Amanda Arkansassy Harris (1984-2016) Lanoke, AR
Amanda Arkansassy Harris was a queer high femme charmer from the South. Amanda put roots down in Brooklyn and San Francisco, but there was never any doubt that home was Lanoke, Arkansas. She wore her roots like jewels. She was a photographer, producer, activist, educator, writer, ally and dear friend to many.
Amanda's body of work includes:
The Queer South: Alternative Expressions in the Bible Belt
Y'all Come Back Show: Stories of Queer Southern Migration
Exodus: Visions of the Queer South
Femmespace: Reclaiming Sites of Marginalization, Erasure and Invisibility Through Portraiture
Co-Curator: National Queer Arts Festival
Amanda's publishing credits include:
Lambda Literary Award Winning Glitter & Grit: Queer Performance from the Heels on Wheels Femme Galaxy
G.R.I.T.S. - Girls Raised In the South: An Anthology of Southern Queer Womyns' Voices and Their Allies
Al Jazeera, Sex, Race and Art in the South
Amanda's art explored how we relate to our queer rural identities through language.
Rooted: You stayed within the immediate geographic vicinity of your birth.
Uprooted: Your birth region is socioeconomically devastated, such as some areas of extraction states like West Virginia & Kentucky. The only work available is in shrinking dying industries like coal and fracking. Your family, education, and community have raised you to leave for your survival. In central Appalachia, young children learn sayings like "Reading wRiting and the Road to Roanoke".
Migrated: Home is not something that changes with you, even though your address might. You put down roots on your journey but you always feel connected to the earth and dirt that bore you.
Came Back Y'all: Maybe you were Uprooted or Migrated, but you came home.
The Queer Appalachia Project is birthed by the loss of these two amazing phenomenal women. We hope to preserve and carry on their spirit of combining art, community, country / rural roots & queer identity.
Bryn Kelly (1981-2016) Waterloo, OH
Bryn Kelly was a writer, activist, artist and Granny Witch, but most of all, she was quick witted with a biting, insightful intelligence and wore her roots like jewels. She grew up on the border of West Virginia and Ohio. Bryn fell in love with zines and feminist writing at age 16. She wrote her first zine at 17, Granny Witch Squares, which explored the nuanced correlations of the AIDS Quilt and her Appalachian folk art roots. Bryn put roots down in Brooklyn New York, and her art and activism took her all over the country.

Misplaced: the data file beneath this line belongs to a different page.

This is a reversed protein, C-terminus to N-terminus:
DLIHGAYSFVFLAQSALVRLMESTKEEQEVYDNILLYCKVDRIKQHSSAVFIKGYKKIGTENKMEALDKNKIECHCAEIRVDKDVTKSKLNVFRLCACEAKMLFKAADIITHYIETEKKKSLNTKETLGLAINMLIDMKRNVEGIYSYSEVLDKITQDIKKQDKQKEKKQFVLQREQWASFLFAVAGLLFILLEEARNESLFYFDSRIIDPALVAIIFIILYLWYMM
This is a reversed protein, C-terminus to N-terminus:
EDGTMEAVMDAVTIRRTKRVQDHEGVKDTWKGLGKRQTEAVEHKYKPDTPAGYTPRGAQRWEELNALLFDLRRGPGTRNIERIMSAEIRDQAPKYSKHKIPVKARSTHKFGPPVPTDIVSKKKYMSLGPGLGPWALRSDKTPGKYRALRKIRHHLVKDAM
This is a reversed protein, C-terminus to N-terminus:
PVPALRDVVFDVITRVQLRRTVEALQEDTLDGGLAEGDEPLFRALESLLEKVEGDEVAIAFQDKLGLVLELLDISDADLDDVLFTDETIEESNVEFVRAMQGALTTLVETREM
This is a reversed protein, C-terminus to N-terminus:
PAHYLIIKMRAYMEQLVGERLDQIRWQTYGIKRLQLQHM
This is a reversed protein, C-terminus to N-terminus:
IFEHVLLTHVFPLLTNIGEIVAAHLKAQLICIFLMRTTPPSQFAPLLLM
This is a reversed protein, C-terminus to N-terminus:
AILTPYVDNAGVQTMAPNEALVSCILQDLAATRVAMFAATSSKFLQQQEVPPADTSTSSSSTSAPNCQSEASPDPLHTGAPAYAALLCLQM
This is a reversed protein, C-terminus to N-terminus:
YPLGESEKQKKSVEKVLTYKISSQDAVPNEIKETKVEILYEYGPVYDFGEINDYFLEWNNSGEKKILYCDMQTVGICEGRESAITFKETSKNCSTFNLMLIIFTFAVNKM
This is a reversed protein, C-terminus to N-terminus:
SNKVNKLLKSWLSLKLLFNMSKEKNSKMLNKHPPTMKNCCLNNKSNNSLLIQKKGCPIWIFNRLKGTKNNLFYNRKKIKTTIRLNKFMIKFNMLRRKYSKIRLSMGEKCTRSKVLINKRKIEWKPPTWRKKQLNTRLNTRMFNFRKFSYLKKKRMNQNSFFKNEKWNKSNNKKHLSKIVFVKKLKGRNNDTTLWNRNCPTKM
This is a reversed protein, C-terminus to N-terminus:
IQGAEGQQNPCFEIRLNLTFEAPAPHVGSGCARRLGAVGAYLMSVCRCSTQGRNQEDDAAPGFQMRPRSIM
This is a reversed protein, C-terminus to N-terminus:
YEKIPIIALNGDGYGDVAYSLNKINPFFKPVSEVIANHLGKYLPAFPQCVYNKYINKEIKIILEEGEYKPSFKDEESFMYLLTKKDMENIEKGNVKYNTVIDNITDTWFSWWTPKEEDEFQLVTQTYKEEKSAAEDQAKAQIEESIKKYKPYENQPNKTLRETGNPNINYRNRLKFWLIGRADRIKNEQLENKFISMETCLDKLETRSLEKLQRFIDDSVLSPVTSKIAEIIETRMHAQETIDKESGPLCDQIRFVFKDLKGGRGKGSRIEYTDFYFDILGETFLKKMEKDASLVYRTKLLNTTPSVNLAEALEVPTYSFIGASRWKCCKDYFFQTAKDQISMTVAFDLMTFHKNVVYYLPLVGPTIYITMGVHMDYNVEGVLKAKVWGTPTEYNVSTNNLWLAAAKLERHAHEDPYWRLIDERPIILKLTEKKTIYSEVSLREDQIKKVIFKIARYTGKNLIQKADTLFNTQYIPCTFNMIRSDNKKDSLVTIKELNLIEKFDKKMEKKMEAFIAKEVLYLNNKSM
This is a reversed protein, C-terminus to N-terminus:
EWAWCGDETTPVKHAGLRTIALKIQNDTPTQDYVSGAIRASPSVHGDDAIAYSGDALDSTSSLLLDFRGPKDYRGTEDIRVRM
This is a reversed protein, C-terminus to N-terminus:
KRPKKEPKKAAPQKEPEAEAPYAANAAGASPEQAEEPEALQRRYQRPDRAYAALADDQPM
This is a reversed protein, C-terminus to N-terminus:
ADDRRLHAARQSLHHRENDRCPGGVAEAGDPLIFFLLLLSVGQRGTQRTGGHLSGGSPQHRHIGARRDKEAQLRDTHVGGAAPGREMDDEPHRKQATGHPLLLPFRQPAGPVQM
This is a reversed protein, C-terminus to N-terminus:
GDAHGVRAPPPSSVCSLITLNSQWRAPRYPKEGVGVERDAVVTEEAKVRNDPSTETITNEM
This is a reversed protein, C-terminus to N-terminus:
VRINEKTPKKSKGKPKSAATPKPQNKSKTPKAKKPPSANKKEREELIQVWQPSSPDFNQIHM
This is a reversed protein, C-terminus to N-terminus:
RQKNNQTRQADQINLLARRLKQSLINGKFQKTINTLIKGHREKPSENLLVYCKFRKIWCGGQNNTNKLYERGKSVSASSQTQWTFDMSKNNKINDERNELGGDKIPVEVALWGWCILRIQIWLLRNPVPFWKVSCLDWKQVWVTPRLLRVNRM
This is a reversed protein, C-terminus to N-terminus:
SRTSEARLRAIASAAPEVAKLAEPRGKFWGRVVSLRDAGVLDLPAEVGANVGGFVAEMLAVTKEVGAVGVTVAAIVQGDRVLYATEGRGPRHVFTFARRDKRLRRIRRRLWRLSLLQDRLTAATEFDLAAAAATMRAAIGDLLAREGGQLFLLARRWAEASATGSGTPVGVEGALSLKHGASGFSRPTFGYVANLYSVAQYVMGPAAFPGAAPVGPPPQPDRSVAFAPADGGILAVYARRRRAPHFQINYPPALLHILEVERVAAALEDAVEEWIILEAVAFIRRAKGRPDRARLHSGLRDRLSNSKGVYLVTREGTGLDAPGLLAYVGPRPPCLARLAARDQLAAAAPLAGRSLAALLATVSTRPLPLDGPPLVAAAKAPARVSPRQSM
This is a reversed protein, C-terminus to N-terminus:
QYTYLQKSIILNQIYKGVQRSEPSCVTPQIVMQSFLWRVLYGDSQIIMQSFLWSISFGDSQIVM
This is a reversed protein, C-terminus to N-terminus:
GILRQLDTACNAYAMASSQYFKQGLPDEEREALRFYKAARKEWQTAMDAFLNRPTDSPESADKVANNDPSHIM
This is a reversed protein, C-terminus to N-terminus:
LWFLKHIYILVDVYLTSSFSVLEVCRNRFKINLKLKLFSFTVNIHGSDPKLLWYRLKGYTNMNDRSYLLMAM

Our zine, Electric Dirt, was a concept that Bryn had been marinating on since she was 16 years old. Bryn's vision was a patchwork of country queer porn, art, homespun traditions, intersectional badass politics, pop-culture, and accessibility.
Some of her credits and accomplishments include:
Lambda Literary Fellowship winner
Whitney Museum of American Art, VisualAIDS performer
Honored by The Body (HIV resource) as one of 2015's Trans 100
Host of the Gay Ole Opry
Co-founder of Theater Transgression, a transgender multimedia performance collective
Co-creator and cast member of the touring roadshow, Fully Functional Cabaret
Autoharp player and singer for country queer southern gospel reinterpretation group, the Invert Family Singers
Her writings have been published in the anthology Trans/Love: Radical Sex, Love and Relationships Beyond the Gender Binary, the journal Time is Not A Line: Reflections on HIV/AIDS Now, commissioned by the New Museum, in digital literary magazine PrettyQueer.com, and on Showtime Network’s OurChart.com. She also wrote pseudonymously as Dearhussy and Partybottom on Tumblr.
“She made country queer in the city look gorgeous and proud. I loved the way Bryn was fiercely committed to her Appalachian roots—making the most beautiful quilts, homemade apple butter, the bluegrass music she played and sang." - Heather Acs
The Lambda Literary Foundation's Bryn Kelly Scholarship for Trans Women /Trans Femme Writers.
If you are a trans or gender-nonconforming person considering suicide, Trans Lifeline can be reached at 1-877-565-8860. LGBT youth (ages 24 and younger) can reach the Trevor Project Lifeline at 1-866-488-7386. The National Suicide Prevention Lifeline at 1-800-273-8255 can also be reached 24 hours a day by people of all ages and identities.